1. DR. ERNEST HARDAWAY/Reprimanded, Reassigned
The good doctor, who relishes well-appointed offices, stepped down as D.C. public health commissioner last summer after a controversial tenure. He was reassigned by the U.S. Public Health Service to a community health center in Chicago. Hardaway was reprimanded earlier this year for teaching at Howard University on Fridays without taking leave from his D.C. job. 2. MR. CALVIN LOCKRIDGE/Two Times
The outspoken school board member from Ward 8, like Jerry Moore, managed to lose twice in one election this year. Lockridge challenged City Council member Wilhelmina J. Rolark (D-Ward 8) in the Democratic primary and was soundly defeated. Undaunted, Lockridge ran under the Statehood Party banner in the general election and again was trounced. Afterward, Lockridge was booted off the D.C. Democratic State Committee for changing his party stripes. 3. NORMAN C. NEVERSON/In and Out
The former Xerox Corp. sales representative stepped down as chairman of the Ward 4 Democratic organization to mount an independent campaign for Jerry Moore's at-large City Council seat. But he dropped out of the race one day after formally entering it, following disclosure that Neverson had testified in a worker's compensation case that he was impoverished, disabled and had to stand in bread and cheese lines. 4. JOSEPH GRANO/Down and Out
The lawyer who had devoted years of his life to trying to save Rhodes Tavern this fall had to stand by and watch a wrecking crew demolish the squat historic structure. Grano can take some solace in the fact that he won voter approval of a nonbinding referendum expressing support for saving Rhodes Tavern. 5. LOTTERY BOARD/$50,000 Mistake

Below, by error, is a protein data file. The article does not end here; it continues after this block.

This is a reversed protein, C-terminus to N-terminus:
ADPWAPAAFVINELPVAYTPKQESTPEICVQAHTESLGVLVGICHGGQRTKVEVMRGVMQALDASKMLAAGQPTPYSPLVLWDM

It was grin-and-bear-it time for the hapless board when it concluded this summer that it had no choice but to "make good on its bet" and allow Hesham Ibrahem to keep the $100,000 he was mistakenly given after he won $50,000. But the prize was a mixed blessing. U.S. Immigration and Naturalization Service agents who read about Ibrahem, a native of Egypt, had him arrested and charged with being an illegal alien. 6. ALEX EXUM/Resignation
The D.C. Lottery Board was in the news again in late November when Exum, the lottery's $45,048-a-year executive assistant, resigned while under investigation for possible conflict of interest. A 1984 Honda Accord was lent to Exum's wife, Lolita, by the president of a firm that rents space to the lottery board about the same time that the firm obtained approval to do more than $30,000 in business with the board. The matter was under investigation by the D.C. inspector general's office. 7. ROBERT H. SIGHOLTZ/Out of Favor
Without explanation, the D.C. Armory Board ousted Sigholtz as general manager of the Robert F. Kennedy Stadium and the Armory complex after 11 years of service. Sigholtz, according to sources, had fallen out of favor with Redskins owner Jack Kent Cooke, who would like to take control of the stadium from the city. 8. BERL BERNHARD/A Big Loss?
It was a rough year for businessman Bernhard, who saw his Washington Federals football team go down the drain. Bernhard sold the Federals at an enormous loss. The team was moved to Orlando and given a new name: the Renegades. The city has been slow in mourning the loss of what many consider one of the worst professional teams of all time in any sport. 9. 14TH STREET STRIP/Closing Down
This was a bad year for sleaze in Washington -- notably for the block of 14th Street NW between H and I streets where most of the city's topless bars, massage parlors and adult bookstores are located. First, a few of the 14th Street bars, including Benny's Home of the Porno Stars, were closed down and boarded up. Then on the other side of the street, a fire disrupted sex-related businesses in the big Casino Royal building, which is scheduled to be torn down in two years anyway. 10. JERRY A. MOORE JR./A Big Defeat
The good-natured Baptist minister and 15-year veteran of the City Council raised and spent a record $175,000 in a vain attempt to retain his at-large council seat. Even with the backing of the mayor and six Democratic council members, Republican Moore couldn't fend off challenger Carol Schwartz. Some say Moore's fatal mistake was to ignore his friends' recommendation that he shed his GOP label and run instead as an independent in this overwhelmingly Democratic city.